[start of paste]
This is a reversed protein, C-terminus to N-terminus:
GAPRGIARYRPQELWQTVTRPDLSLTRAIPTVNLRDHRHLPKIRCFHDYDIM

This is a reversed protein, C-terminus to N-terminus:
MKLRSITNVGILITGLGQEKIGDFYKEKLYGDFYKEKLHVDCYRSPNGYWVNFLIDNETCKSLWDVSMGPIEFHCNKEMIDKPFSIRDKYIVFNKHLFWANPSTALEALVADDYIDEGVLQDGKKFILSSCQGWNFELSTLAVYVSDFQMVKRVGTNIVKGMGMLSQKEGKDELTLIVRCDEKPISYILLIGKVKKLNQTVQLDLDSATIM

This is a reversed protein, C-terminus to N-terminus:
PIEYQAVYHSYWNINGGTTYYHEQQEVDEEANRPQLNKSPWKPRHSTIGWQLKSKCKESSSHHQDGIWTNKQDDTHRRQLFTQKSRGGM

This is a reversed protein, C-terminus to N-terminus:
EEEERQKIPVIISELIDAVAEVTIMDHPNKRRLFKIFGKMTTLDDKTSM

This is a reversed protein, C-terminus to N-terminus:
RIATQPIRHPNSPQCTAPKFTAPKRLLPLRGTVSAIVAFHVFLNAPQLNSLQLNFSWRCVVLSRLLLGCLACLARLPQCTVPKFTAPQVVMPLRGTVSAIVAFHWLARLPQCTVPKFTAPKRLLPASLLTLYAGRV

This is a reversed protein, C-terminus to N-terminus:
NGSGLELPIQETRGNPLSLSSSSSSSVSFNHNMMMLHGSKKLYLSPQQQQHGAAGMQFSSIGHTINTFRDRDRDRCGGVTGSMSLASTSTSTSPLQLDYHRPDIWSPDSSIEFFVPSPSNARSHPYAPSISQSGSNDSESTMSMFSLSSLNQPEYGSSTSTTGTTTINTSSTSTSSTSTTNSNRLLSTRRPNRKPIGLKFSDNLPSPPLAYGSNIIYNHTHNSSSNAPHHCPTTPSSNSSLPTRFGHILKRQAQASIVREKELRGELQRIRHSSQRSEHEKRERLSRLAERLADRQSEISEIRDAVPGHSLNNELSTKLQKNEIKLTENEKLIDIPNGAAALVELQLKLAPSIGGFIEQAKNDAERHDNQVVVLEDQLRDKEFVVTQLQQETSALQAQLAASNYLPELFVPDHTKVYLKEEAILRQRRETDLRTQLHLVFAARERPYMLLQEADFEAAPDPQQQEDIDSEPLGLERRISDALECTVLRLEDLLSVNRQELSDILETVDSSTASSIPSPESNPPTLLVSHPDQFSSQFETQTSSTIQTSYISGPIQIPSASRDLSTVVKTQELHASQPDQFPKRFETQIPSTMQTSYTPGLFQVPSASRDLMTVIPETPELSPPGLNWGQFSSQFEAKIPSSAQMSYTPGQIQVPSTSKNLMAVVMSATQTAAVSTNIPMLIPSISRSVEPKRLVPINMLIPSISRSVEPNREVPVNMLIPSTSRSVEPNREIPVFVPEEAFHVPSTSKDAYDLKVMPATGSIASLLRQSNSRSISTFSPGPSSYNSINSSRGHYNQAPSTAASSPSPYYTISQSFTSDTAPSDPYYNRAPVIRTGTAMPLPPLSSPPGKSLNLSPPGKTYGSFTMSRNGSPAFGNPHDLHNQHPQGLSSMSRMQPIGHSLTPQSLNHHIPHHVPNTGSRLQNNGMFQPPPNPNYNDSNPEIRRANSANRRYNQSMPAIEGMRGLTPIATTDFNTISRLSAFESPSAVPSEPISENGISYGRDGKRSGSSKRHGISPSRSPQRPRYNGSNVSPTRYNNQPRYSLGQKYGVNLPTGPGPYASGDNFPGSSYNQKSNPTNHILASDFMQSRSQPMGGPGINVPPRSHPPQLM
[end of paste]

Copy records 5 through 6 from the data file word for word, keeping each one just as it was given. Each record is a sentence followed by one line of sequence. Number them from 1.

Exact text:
This is a reversed protein, C-terminus to N-terminus:
RIATQPIRHPNSPQCTAPKFTAPKRLLPLRGTVSAIVAFHVFLNAPQLNSLQLNFSWRCVVLSRLLLGCLACLARLPQCTVPKFTAPQVVMPLRGTVSAIVAFHWLARLPQCTVPKFTAPKRLLPASLLTLYAGRV

This is a reversed protein, C-terminus to N-terminus:
NGSGLELPIQETRGNPLSLSSSSSSSVSFNHNMMMLHGSKKLYLSPQQQQHGAAGMQFSSIGHTINTFRDRDRDRCGGVTGSMSLASTSTSTSPLQLDYHRPDIWSPDSSIEFFVPSPSNARSHPYAPSISQSGSNDSESTMSMFSLSSLNQPEYGSSTSTTGTTTINTSSTSTSSTSTTNSNRLLSTRRPNRKPIGLKFSDNLPSPPLAYGSNIIYNHTHNSSSNAPHHCPTTPSSNSSLPTRFGHILKRQAQASIVREKELRGELQRIRHSSQRSEHEKRERLSRLAERLADRQSEISEIRDAVPGHSLNNELSTKLQKNEIKLTENEKLIDIPNGAAALVELQLKLAPSIGGFIEQAKNDAERHDNQVVVLEDQLRDKEFVVTQLQQETSALQAQLAASNYLPELFVPDHTKVYLKEEAILRQRRETDLRTQLHLVFAARERPYMLLQEADFEAAPDPQQQEDIDSEPLGLERRISDALECTVLRLEDLLSVNRQELSDILETVDSSTASSIPSPESNPPTLLVSHPDQFSSQFETQTSSTIQTSYISGPIQIPSASRDLSTVVKTQELHASQPDQFPKRFETQIPSTMQTSYTPGLFQVPSASRDLMTVIPETPELSPPGLNWGQFSSQFEAKIPSSAQMSYTPGQIQVPSTSKNLMAVVMSATQTAAVSTNIPMLIPSISRSVEPKRLVPINMLIPSISRSVEPNREVPVNMLIPSTSRSVEPNREIPVFVPEEAFHVPSTSKDAYDLKVMPATGSIASLLRQSNSRSISTFSPGPSSYNSINSSRGHYNQAPSTAASSPSPYYTISQSFTSDTAPSDPYYNRAPVIRTGTAMPLPPLSSPPGKSLNLSPPGKTYGSFTMSRNGSPAFGNPHDLHNQHPQGLSSMSRMQPIGHSLTPQSLNHHIPHHVPNTGSRLQNNGMFQPPPNPNYNDSNPEIRRANSANRRYNQSMPAIEGMRGLTPIATTDFNTISRLSAFESPSAVPSEPISENGISYGRDGKRSGSSKRHGISPSRSPQRPRYNGSNVSPTRYNNQPRYSLGQKYGVNLPTGPGPYASGDNFPGSSYNQKSNPTNHILASDFMQSRSQPMGGPGINVPPRSHPPQLM